K-9 units undergo search training
NEW CUMBERLAND – Hancock County Sheriff’s Sgt. Chuck Stanley patiently guided his German shepherd, Jesy, around a police vehicle Thursday in search of strategically placed drugs.
The K-9 and his handler work as a team, but, in the end, it was Jesy’s nose that won the day. For locating the source of the drugs – a strip of paper reeking of marijuana – Jesy was rewarded with a chance to play with a tennis ball tossed by Stanley.
Two of the sheriff’s department’s four K-9 units received the specialized training in drug detection this week, with Hancock County playing host to the four-day seminar that concluded on Thursday. Nine K-9 units, representing seven law enforcement agencies from Ohio and West Virginia, participated in the training, Sheriff Ralph Fletcher said.
Fletcher said he invited Battle Born K9, a police dog training school based in Las Vegas, Nev., to conduct the training because of the enthusiasm of two deputies who received similar training in Huntington earlier this year.
“The idea is to make the dogs work more proficiently,” said instructor Jay Carlson. “It just focuses on teaching the dogs hunting skills and capitalizes on the dog’s natural instincts.”
Carlson likened the enhanced search behavior training to the dog moving from high school to college.
“This gives us here the opportunity to enhance the drug part of it and brings them up to a higher level,” Fletcher said.
New Cumberland Police Lt. Jeremy Krzys was among the participating officers, along with his K-9, a Dutch shepherd named Copa.
“The training was excellent. What I’ve learned in four days is amazing,” he said.
Krzys said he learned new techniques for searching vehicles for drugs and how to make more effective use of his dog’s natural abilities.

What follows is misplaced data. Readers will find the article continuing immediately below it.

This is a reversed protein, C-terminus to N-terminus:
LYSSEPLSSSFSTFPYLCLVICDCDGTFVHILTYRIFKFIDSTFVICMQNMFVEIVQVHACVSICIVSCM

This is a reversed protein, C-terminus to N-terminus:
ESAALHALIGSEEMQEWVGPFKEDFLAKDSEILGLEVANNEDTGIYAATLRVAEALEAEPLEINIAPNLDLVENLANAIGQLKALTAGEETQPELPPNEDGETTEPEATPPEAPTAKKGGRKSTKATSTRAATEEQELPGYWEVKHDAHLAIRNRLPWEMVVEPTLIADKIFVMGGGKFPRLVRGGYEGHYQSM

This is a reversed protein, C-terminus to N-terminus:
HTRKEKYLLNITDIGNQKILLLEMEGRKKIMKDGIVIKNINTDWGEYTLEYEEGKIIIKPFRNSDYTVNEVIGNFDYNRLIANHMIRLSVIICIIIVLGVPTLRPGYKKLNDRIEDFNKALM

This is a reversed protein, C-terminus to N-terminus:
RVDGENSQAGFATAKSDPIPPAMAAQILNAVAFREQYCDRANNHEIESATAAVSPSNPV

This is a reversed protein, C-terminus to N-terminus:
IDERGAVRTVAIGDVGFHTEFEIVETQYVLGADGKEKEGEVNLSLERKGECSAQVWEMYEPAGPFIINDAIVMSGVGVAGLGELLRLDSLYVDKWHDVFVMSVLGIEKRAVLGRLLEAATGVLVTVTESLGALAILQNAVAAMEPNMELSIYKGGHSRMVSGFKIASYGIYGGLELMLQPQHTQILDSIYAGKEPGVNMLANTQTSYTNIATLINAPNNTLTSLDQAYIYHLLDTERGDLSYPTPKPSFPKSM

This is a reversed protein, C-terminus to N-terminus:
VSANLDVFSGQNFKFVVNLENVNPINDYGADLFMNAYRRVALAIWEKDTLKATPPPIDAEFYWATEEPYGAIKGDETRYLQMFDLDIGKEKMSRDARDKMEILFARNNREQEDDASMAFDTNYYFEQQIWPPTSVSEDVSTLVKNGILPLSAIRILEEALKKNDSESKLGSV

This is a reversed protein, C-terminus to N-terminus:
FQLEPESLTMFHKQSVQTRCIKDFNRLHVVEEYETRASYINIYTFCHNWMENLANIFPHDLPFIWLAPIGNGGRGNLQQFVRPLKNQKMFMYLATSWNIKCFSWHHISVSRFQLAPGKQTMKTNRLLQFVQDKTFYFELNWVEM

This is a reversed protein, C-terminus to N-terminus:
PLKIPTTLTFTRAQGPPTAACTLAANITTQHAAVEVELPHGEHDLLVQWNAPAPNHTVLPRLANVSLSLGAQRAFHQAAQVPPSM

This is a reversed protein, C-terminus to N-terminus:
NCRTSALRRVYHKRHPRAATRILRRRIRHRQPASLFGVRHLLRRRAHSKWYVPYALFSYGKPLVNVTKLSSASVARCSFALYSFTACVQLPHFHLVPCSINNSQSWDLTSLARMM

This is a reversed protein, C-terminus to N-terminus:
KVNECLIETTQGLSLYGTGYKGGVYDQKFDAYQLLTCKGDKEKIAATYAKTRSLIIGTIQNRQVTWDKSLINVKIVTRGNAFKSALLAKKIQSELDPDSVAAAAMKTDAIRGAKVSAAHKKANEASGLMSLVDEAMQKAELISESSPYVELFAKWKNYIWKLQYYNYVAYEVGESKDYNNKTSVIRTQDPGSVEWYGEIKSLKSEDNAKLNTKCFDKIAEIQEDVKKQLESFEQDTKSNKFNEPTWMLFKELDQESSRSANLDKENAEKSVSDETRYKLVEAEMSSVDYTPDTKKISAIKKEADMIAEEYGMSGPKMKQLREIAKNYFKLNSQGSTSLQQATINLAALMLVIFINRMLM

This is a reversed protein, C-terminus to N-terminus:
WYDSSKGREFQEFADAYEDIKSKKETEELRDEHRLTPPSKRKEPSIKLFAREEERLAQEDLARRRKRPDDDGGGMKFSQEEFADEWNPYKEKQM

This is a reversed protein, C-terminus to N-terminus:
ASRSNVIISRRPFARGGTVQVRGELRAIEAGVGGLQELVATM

This week’s seminar was a prelude to a statewide K-9 convention that Hancock County is hosting in April 2014. The annual seminar of the West Virginia Police Canine Association will bring an estimated 75 K-9 units from three states to Hancock County for certification and recertification training.
The Enhanced Search Behavior training, which included classroom time, a lecture and practical exercises, was meant to supplement the annual certification training that K-9 officers receive, Carlson said.
The seminar focused on how police dogs in pursuit of drugs are engaged in “the hunt,” according to the Battle Born K9 website. Carlson discussed the five phases of “the hunt” and how, if the concepts are properly applied, “find rates will increase and false indications with be almost nonexistent.”
Carlson and fellow instructor Mark Rispoli used different controlled substances – marijuana, methamphetamines, cocaine, heroin and various opioid derivatives – in the real-world scenarios, hiding them in parcels, boxes, vehicles, classrooms and school lockers for the dogs to find, they said. Heroin is easy for a dog to find because of its strong odor, Carlson said.
Training sessions were held at the former East Junior High School in East Liverpool’s East End, the Hancock County Maintenance Garage in New Cumberland and an old fire station in Weirton.
“It’s a big game of find and seek,” Carlson said. “If the dog is able to locate the substance, he gets to play with a ball.”
Fletcher said the need for specialized drug training has never been more urgent. “Heroin has taken a foothold (in Hancock County),” he said. “The vast amount of crimes in Hancock County – probably 90 percent – are related to drugs in one way or another,” he said.
Carlson said the training was tailored to the needs of the participating law enforcement agencies, including the East Liverpool, Weirton, St. Clair Township, Huntington and New Cumberland police departments.
“We tried to cover the gamut of the mission that the sheriff has,” he said.
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